With that being said, the kaka of Isaiah 45:7 is not “evil,” but instead, “Trouble, calamity, unrest.” The Lord creates unrest, the opposite of peace. He did this in Egypt as well. When Pharaoh wouldn’t let His people go, God protected the health and flock of His people while bringing down the plagues on the Egyptians to shame their false gods. Finally, God killed all their firstborn, an action that motivated Pharaoh to release the Jews into the wilderness. Was the Lord evil to bring trouble and unrest to those who’d held His people in slavery for 430 years? Not at all. God’s kaka, His calamity, on the people of Egypt was out of righteous judgment. It wasn’t evil for God to punish the Egyptians; it was evil for the Egyptians to enslave human beings for over four centuries. That violates every human’s moral sensitivities. With that said, though, we can defend the Greek word kaka as referring to calamity, the NKJV translation, and not “evil.” The Lord never created evil because He is good. In Genesis, God looked upon everything He’d made and called it “good, very good” (Genesis 1:31). And we know from James that the Lord doesn’t do evil because He doesn’t tempt any man:

12 Blessed is the man who endures temptation; for when he has been approved, he will receive the crown of life which the Lord has promised to those who love Him. 13 Let no one say when he is tempted, “I am tempted by God”; for God cannot be tempted by evil, nor does He Himself tempt anyone. 14 But each one is tempted when he is drawn away by his own desires and enticed. 15 Then, when desire has conceived, it gives birth to sin; and sin, when it is full-grown, brings forth death. (James 1:12-15)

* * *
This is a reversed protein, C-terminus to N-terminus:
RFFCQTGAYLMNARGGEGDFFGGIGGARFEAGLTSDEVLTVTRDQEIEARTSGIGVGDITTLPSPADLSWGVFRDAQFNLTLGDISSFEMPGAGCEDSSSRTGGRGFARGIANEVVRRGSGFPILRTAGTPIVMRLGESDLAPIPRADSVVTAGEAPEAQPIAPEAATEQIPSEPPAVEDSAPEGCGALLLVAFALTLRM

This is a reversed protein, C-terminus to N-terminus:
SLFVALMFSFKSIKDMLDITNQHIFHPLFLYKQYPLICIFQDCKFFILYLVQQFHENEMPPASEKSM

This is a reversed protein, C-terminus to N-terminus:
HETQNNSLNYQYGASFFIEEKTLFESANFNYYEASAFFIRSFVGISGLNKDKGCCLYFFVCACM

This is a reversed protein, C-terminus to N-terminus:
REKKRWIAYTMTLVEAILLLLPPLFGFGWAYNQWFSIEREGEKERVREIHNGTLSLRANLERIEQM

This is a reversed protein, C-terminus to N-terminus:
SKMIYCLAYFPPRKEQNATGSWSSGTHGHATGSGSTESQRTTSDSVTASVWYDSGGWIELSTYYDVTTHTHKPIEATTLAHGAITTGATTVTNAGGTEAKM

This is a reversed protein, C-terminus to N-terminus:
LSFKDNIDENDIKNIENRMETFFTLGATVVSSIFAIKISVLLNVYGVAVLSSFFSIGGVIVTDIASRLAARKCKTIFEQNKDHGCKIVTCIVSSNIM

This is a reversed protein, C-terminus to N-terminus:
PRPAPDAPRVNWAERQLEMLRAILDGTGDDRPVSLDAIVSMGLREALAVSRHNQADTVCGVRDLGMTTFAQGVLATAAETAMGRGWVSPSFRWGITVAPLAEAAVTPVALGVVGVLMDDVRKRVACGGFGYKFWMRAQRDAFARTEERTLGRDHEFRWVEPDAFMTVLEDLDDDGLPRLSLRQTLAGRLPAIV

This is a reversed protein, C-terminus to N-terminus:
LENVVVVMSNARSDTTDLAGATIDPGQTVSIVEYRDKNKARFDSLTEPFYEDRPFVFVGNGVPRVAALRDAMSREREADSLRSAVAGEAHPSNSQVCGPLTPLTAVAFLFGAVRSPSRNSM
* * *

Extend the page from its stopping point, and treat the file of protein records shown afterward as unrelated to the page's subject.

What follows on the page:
God does not tempt any man. There it is. The Tempter, Satan, is evil and tempts humans, but God does not. God is good, and since evil is its opposite, God doesn’t do evil. God delivers righteous judgment for sin and wrongdoing, but He Himself does not do evil. Is it evil for a judge to sentence a mass murderer to life in prison without parole or death by lethal injection? It isn’t evil for a judge to render a righteous sentence, neither is it evil for God to render a righteous judgment in His encounter with humanity.

If God does not do evil, then the Lord would never say that “I create peace and I create evil.” Not only does the Lord not do evil, but evil is not the opposite of peace; chaos or trouble is. In context, then, the word kaka refers to trouble, unrest, or calamity, not evil. And the Lord creates trouble or unrest (Greek κτίζων κακά or ktizon kaka, in context, refers to creating trouble or unrest).

In Isaiah 45:9-13, we get the impression that the Lord is responding to some who had a problem with Cyrus being His instrument of freedom and deliverance:

9 “Woe to him who strives with his Maker!

Let the potsherd strive with the potsherds of the earth!

Shall the clay say to him who forms it, ‘What are you making?’

Or shall your handiwork say, ‘He has no hands’?

10 Woe to him who says to his father, ‘What are you begetting?’

Or to the woman, ‘What have you brought forth?’ ”

11 Thus says the Lord,

The Holy One of Israel, and his Maker:

“Ask Me of things to come concerning My sons;

And concerning the work of My hands, you command Me.